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Press Release

Press Release # 012-12
Tuesday, May 1, 2012

MEDIA CONTACT: (347) 396-4177
Sam Miller/Alexandra Waldhorn:

Centers for Disease Control Launches National Campaign Using New York City Health Department’s “Man Eating Sugar” Spot

New Yorkers report drinking less soda after viewing “Pouring on the Pounds” ads

May 1, 2012 – The New York City Health Department today announced that the Center for Disease Control and Prevention (CDC) will air the Health Department’s “Man Eating Sugar” spot – originally created for YouTube as part of the “Pouring on the Pounds” campaign – as a televised ad as part of a national obesity prevention media initiative. The ad will air in New York City as well as media markets across the country, from Hawaii to Maine. The 30-second spot shows a young man guzzling whole packets of sugar while seated at a diner counter. Other diners look on with disgust, failing to realize that they’re consuming just as much from the sugary drinks they’re sipping.

“Few of us would knowingly eat the 16 spoons full of sugar found in a typical 20-ounce sugary drink,” said Dr. Thomas Farley, New York City Health Commissioner. “This ad shows people are doing just that without recognizing it. Sugary drinks, with huge portion sizes and heavy advertising, are powering the obesity epidemic.”

The Health Department’s campaign to reduce consumption of sugary drinks may be beginning to have an effect in New York City. Between 2007 and 2010, the percentage of New Yorkers who drink one or more sugary drinks a day fell from 36 percent to 30 percent, according to the Health Department’s annual telephone survey. Nearly half of the estimated 1.5 million New Yorkers who have seen the “Pouring on the Pounds” ad campaign said they consequently scaled back on soda consumption. Nonetheless, consumption of sugary drinks is still high enough that health officials are concerned.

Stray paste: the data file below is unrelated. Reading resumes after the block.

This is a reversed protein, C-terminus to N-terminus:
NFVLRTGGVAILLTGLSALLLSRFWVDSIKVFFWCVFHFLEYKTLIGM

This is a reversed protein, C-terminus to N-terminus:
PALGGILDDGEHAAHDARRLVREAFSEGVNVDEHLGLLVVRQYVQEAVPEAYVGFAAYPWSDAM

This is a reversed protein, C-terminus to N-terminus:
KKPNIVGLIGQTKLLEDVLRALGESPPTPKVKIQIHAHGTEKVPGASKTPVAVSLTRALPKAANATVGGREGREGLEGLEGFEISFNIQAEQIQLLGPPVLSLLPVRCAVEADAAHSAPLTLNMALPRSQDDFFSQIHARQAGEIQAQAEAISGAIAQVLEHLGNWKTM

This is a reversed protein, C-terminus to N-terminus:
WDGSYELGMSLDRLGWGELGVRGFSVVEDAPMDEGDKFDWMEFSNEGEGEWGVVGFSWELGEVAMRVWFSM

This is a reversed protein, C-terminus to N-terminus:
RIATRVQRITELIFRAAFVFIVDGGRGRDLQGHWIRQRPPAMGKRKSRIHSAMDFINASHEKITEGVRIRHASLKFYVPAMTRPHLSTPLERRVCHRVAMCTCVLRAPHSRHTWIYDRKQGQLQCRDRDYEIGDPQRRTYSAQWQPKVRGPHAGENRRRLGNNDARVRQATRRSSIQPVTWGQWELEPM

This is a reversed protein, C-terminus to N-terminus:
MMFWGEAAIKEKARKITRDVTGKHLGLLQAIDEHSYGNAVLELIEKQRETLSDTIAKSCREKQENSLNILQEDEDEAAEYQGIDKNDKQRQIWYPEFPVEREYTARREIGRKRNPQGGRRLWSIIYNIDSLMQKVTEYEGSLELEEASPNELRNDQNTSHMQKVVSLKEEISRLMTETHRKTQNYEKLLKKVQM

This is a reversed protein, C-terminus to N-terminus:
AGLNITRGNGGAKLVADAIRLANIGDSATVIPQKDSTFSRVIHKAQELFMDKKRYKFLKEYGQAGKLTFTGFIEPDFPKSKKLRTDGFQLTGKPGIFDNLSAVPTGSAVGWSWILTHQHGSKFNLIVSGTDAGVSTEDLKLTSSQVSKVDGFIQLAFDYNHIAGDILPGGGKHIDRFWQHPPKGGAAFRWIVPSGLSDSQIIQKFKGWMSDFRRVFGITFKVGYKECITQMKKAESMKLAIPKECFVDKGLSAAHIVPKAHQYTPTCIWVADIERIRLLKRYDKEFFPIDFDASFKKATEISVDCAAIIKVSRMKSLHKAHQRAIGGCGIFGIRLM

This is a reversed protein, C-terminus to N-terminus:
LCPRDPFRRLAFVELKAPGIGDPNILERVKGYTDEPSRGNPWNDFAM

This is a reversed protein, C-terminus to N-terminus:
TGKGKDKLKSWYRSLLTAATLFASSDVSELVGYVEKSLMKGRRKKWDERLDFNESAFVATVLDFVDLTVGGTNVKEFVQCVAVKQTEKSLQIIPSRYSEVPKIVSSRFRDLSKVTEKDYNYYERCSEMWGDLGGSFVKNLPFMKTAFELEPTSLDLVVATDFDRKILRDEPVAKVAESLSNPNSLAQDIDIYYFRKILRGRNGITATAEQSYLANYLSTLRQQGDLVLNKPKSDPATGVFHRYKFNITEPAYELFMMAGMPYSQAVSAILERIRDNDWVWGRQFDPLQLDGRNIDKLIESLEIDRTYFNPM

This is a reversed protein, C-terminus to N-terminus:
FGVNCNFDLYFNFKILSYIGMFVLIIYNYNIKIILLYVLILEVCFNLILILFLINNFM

Sugary drinks have been linked in studies to weight gain or obesity, that can lead to diabetes and heart disease. To avoid these risks, drink water, seltzer, or low-fat milk, or look for drinks with fewer than 25 calories in every 8oz. serving. Coffee and tea are naturally low in calories, even when you add small amounts of milk and sugar. If you crave a sweet drink, choose a small size and make it an occasional treat – or choose a sugar-free variety.

In the New York City area, the TV spot will air on broadcast and cable TV and can also be seen on YouTube.

For more information on healthy eating and drinking, call 311 and ask for a Healthy Eating Packet or visit our Facebook page at